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“The study suggests an association between consumption of ultra-processed foods and depression, with an about 50% higher risk for those consuming 9 portions (per day) or more (the top 20%) compared to those consuming 4 portions or less,” Gunter Kuhnle, a professor of food and nutritional science at the University of Reading in the UK, said in a statement. He was not involved in the study.
Ultraprocessed foods include prepackaged soups, sauces, frozen pizza, ready-to-eat meals, and pleasure foods such as hot dogs, sausages, French fries, sodas, store-bought cookies, cakes, candies, doughnuts, ice cream, as well as many more foods and drinks containing artificial sweeteners.
“Our study focused on the link between foods and subsequent risk of developing a new episode of depression,” said study coauthor Dr. Andrew T Chan, a Daniel K. Podolsky professor of medicine at Harvard Medical School and professor of immunology and infectious diseases at Harvard T.H. Chan School of Public Health in Boston.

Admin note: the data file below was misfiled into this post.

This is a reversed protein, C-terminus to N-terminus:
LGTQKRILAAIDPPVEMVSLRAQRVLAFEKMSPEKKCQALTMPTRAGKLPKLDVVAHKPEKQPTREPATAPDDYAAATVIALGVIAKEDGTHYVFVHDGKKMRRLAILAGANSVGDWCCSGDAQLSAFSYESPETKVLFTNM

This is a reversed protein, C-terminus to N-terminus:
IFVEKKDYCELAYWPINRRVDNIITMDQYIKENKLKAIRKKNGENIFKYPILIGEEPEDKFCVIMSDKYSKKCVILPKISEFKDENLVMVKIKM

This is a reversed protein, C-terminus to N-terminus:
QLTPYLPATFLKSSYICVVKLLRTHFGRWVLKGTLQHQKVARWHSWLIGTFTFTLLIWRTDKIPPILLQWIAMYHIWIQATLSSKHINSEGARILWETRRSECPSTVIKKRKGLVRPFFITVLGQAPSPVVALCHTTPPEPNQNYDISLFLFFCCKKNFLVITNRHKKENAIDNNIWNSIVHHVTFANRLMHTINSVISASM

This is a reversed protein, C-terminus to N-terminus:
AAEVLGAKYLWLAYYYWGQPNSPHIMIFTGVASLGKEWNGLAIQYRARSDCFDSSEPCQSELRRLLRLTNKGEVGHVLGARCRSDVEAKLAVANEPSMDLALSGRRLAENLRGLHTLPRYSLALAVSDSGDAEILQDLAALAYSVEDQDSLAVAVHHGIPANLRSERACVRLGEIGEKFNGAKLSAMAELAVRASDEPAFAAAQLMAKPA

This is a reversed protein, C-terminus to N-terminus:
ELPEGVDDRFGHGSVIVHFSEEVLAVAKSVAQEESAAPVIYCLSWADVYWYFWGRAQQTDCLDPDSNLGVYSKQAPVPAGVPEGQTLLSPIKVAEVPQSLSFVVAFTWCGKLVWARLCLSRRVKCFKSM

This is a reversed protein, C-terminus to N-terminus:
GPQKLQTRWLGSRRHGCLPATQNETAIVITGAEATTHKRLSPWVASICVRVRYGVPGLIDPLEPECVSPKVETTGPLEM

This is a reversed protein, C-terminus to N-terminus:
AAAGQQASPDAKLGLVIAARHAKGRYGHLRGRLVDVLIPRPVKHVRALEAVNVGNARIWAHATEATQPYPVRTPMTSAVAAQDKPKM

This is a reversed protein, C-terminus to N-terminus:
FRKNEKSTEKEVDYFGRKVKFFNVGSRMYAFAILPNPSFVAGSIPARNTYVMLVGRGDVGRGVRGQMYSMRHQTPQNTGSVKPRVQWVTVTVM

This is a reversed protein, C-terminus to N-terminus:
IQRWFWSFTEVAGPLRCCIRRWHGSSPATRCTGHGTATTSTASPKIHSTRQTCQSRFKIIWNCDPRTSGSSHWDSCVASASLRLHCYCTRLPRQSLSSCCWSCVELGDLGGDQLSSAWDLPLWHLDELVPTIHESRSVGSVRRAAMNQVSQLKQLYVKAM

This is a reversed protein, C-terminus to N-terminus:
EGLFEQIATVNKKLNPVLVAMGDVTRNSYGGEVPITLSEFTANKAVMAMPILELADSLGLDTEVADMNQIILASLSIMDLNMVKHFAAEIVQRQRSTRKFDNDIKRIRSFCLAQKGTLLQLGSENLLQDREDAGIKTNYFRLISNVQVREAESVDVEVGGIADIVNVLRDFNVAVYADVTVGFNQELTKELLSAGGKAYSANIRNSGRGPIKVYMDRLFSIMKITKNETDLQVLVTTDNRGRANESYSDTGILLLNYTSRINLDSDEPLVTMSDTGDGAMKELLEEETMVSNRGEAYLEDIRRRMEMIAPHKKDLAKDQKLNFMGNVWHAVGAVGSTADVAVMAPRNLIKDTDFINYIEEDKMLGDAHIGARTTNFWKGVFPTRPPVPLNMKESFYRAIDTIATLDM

“However, there is also the possibility that for individuals with chronic depression, ultraprocessed food can worsen their condition,” said Chan, who is also chief of the clinical and translational epidemiology unit at Massachusetts General Hospital in Boston.
When the researchers looked at specific ultraprocessed foods, also known as UPF’s, only foods and drinks made with artificial sweeteners were associated with an increased risk of depression among the people studied, who were all women, Kuhnle said.
“This is an interesting finding as it suggests the association between UPF intake and depression is driven by a single factor – artificial sweeteners,” he said.